# How to build linear order on $\mathcal P({\bf N})$ [duplicate]

How to build linear order on $\mathcal P({\bf N})$?

Had idea about inclusion relation, but it does not satisfy linearity.

• What about starting with a filter $D$ on $\omega$, then ordering the functions $\omega \to 2$ by $f<g \iff${$f<g$}$\in D$. Sort of like an ultrapower. If $D$ is an ultrafilter the order should be linear (total). – Forever Mozart Jul 24 '13 at 0:51
• – MJD Jul 24 '13 at 1:26

Hint:

Given two sets of natural numbers, $A,B$ we can say that $A\prec B$ if the minimal element of $A\triangle B$ is a member of $A$.

Another alternative is to find an injective function from $\mathcal P(\Bbb N)$ into $[0,1]$ and use that to define the order.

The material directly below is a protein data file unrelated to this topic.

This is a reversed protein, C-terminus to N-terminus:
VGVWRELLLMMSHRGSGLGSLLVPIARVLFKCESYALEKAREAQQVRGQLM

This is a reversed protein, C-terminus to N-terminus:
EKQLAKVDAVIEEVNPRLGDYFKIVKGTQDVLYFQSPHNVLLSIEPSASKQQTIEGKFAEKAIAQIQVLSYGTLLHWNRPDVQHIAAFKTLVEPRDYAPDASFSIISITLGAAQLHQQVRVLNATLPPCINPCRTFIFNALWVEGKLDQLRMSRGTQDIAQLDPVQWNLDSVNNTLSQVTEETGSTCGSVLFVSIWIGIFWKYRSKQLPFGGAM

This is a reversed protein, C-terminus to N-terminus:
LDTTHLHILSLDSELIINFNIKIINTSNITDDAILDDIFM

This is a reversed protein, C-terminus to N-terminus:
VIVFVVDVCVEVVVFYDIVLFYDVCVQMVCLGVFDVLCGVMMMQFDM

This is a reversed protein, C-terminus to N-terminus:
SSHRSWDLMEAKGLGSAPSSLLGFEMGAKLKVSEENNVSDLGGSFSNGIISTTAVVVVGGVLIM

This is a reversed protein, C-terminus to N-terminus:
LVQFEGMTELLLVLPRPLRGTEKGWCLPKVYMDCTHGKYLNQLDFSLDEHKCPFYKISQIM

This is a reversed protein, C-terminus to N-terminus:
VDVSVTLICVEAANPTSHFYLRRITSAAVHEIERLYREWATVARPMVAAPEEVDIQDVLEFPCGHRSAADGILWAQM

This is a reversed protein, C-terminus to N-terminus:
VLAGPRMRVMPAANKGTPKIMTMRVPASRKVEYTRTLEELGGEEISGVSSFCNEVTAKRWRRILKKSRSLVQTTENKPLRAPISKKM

A third alternative is to think about it as infinite binary sequences, and order them lexicographically.

• can you give more details for third variant, please – Vadik May 26 '13 at 10:56
• @Vadik Every element $X \in \mathcal{P}(\mathbb{N})$ naturally corresponds to a function $f_X \,:\, \mathbb{N} \to \{0,1\}$ where $f_X(n) = 1$ exactly if $n \in X$. You may think of such a function as a sequence $f(0),f(1),\ldots$ – fgp May 26 '13 at 11:01
• @fgp It is about second variant, isn't it? – Vadik May 26 '13 at 11:12
• @Vadik: No, fgp wrote about the third variant. And you can see that the third variant is very close to the first variant, and by choosing the injection correctly also to the second variant. – Asaf Karagila May 26 '13 at 11:20
• @Asaf Karagila I understood. But i can't understand this moment "where fX(n)=1 exactly if n∈X.". And X∈p(ℕ) is any subset of p(N) in this context , isn't it? – Vadik May 26 '13 at 11:25